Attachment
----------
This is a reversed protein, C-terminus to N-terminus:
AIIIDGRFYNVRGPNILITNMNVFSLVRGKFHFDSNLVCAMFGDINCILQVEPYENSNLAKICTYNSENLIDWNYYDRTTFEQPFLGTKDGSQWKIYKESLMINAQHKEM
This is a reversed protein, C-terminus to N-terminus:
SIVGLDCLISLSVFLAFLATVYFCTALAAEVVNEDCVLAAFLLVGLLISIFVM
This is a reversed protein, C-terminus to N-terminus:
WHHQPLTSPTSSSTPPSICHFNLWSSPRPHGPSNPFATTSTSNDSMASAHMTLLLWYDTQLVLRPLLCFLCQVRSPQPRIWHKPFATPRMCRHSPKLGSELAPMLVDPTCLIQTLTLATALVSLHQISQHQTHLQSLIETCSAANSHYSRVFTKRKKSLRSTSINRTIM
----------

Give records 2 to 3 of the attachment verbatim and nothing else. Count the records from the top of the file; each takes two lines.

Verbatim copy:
This is a reversed protein, C-terminus to N-terminus:
SIVGLDCLISLSVFLAFLATVYFCTALAAEVVNEDCVLAAFLLVGLLISIFVM
This is a reversed protein, C-terminus to N-terminus:
WHHQPLTSPTSSSTPPSICHFNLWSSPRPHGPSNPFATTSTSNDSMASAHMTLLLWYDTQLVLRPLLCFLCQVRSPQPRIWHKPFATPRMCRHSPKLGSELAPMLVDPTCLIQTLTLATALVSLHQISQHQTHLQSLIETCSAANSHYSRVFTKRKKSLRSTSINRTIM